Parsons responded on May 9, 2013, proposing a set of accommodations to begin on May 15. Coleman would be allowed to work at home some of the time, but would have to come in to the Mossville office up to three days a week for training purposes and for “understanding of her buyer code.” She would have to be at the office when suppliers visited the office and for important meetings. She would be given an office where she could turn off the lights, and would be given a medically restricted parking place to cut down on the distance between her car and the office. She would be provided with a wheelchair, and would be given a flexible start time so that she could use public transportation or some other means of transit to get herself to the office when she was able. Hillman seconded these offers in a separate email to Coleman.

         On May 16, 2013, Coleman rejected the offer by email, citing her doctors' orders, and again asking to be allowed to work from home all the time. She also explained that she could not be a passenger in a vehicle for long rides due to her vertigo, motion sickness, dizziness, nausea, and migraines. Parsons reiterated Caterpillar's offer, evidently unchanged, in a phone call to Coleman the next day. Coleman still said no. On June 3, 2013, Parsons called and emailed the details of the offer again. On June 10, Coleman's counsel responded to Parsons directly, again rejecting the offers.

         On July 12, 2013, Parsons made another proposal: Coleman could go to Mossville on “two individual days, ” and, in lieu of going to Mossville on other occasions to receive training, could get that training in person at Heartland Community College, which was near her home. Parsons Decl. ¶ 11, App. Mot. Summ. J. Ex. 9, ECF No. 28-9. Parsons rented space and prepared a training schedule.[2] Coleman went to Mossville for the two required training days, but wasn't able to stay all day because of her illnesses. She missed many of the training sessions at Heartland, so Caterpillar rescheduled them, although she had not completed them at the time of her termination.[3] Parsons became suspicious when, on July 19, 2013, she was given emails by another Caterpillar employee from Coleman's stepmother expressing doubt about the real extent of Coleman's illness, and stating that she had been active on days that she had taken FMLA leave. See Ventimiglia Dep. Ex. 3, App. Mot. Summ. J. Ex. 8, ECF No. 28-8 (“Example: too sick to go to work but Friday, June 29 not too sick to go to cheeks bar and dance and then to the windjammer, and other places…”). Parsons hired a private investigator to surveil Coleman.

         On August 1, 2013, Coleman left a training session at Heartland early, ostensibly because she had a physical therapy appointment that afternoon. However, the private investigator tailed her and discovered that instead she got ice cream and went to the DMV with her husband. On August 5, 2013, Parsons told Coleman to meet with Dr. Dea, a Caterpillar physician, to better determine the nature of her medical requirements and work limitations. On August 12, Coleman refused, arguing that she had given her personal physicians consent to speak with Caterpillar doctors, and that this should be sufficient. Parsons responded the next day demanding that Coleman meet with Dea, and telling her that she “risked insubordination” if she refused. Coleman responded on August 16, indicating that she would meet with Dea, although she never did.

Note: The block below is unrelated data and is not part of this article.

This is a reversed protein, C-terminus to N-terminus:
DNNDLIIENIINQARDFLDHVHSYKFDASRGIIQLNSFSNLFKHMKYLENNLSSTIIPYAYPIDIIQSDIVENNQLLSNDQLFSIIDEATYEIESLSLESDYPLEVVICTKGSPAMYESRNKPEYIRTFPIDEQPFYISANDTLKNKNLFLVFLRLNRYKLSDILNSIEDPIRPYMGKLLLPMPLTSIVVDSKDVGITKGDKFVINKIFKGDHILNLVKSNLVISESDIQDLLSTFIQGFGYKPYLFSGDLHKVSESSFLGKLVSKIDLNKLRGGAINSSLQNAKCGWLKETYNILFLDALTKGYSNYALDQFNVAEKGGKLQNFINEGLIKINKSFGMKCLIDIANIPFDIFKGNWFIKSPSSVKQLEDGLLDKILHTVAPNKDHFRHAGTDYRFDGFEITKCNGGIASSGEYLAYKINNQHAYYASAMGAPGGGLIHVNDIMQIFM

Around August 27, Parsons decided to fire Coleman, although she waited to do this until an in-person meeting at Mossville on September 4, 2013. Coleman's notes for this meeting, dated August 27, indicate that Parsons decided to fire Coleman because Coleman had been insubordinate in not meeting with Dea, and that as a consequence of this refusal, Caterpillar had been unable to determine what kind of accommodation would allow Coleman to continue working there. Parsons's notes also reiterate that Caterpillar was not willing to allow Coleman to work permanently from home, because “[t]hat would amount to creating a job that does not exist.” Parsons Memo, Parsons Dep. Ex. 1, App. Mot. Summ. J. Ex. 5, ECF No. 28-5. Although Parsons was aware that Coleman had been using FMLA leave intermittently, Parsons stated in her deposition that the termination was “for cause, ” and unrelated to Coleman's use of FMLA time. Parsons was not responsible for considering or approving use of FMLA leave.

         Coleman filed a charge of discrimination with the EEOC, which closed its file on the claim and issue a notice of right to sue on September 30, 2014. Compl. Ex. A, ECF No. 1-1. Suit followed in this Court on January 2, 2015. Compl., ECF No. 1. Coleman alleged (I) that Caterpillar violated the Americans with Disabilities Act (“ADA”), 42 U.S.C. §§ 12101-213, by discriminating against her in firing her because of her disability and by failing to reasonably accommodate her disabilities, Compl. 5-7; and (II) that Caterpillar violated the FMLA, 29 U.S.C. §§ 2601-54, by refusing to allow her to exercise FMLA leave and terminating her for not meeting with Dea, and by refusing to consider rehiring her in a similar position, Compl. 7-10.

         She also alleged retaliation theories as to both the ADA and FMLA claims. The motion for summary judgment followed on April 24, 2017.

         DISCUSSION

         I. Legal Standard on a Motion for Summary Judgment

         Summary judgment is appropriate “if the movant shows that there is no genuine dispute as to any material fact and the movant is entitled to judgment as a matter of law.” Fed.R.Civ.P. 56(a). At the summary judgment stage the court's function is not to weigh the evidence and determine the truth of the matter, but to determine whether there is a genuine issue for trial-that is, whether there is sufficient evidence favoring the non-moving party for a jury to return a verdict in its favor. Anderson v. Liberty Lobby, Inc., 477 U.S. 242, 249 (1986); Patel v. Allstate Ins. Co., 105 F.3d 365, 370 (7th Cir. 1997). The court must view the evidence in the light most favorable to the non-moving party and draw all reasonable inferences in that party's favor. McCann v. Iroquois Mem'l Hosp., 622 F.3d 745, 752 (7th Cir. 2010) (citing Anderson, 477 U.S. at 255). “A genuine issue for trial exists only ...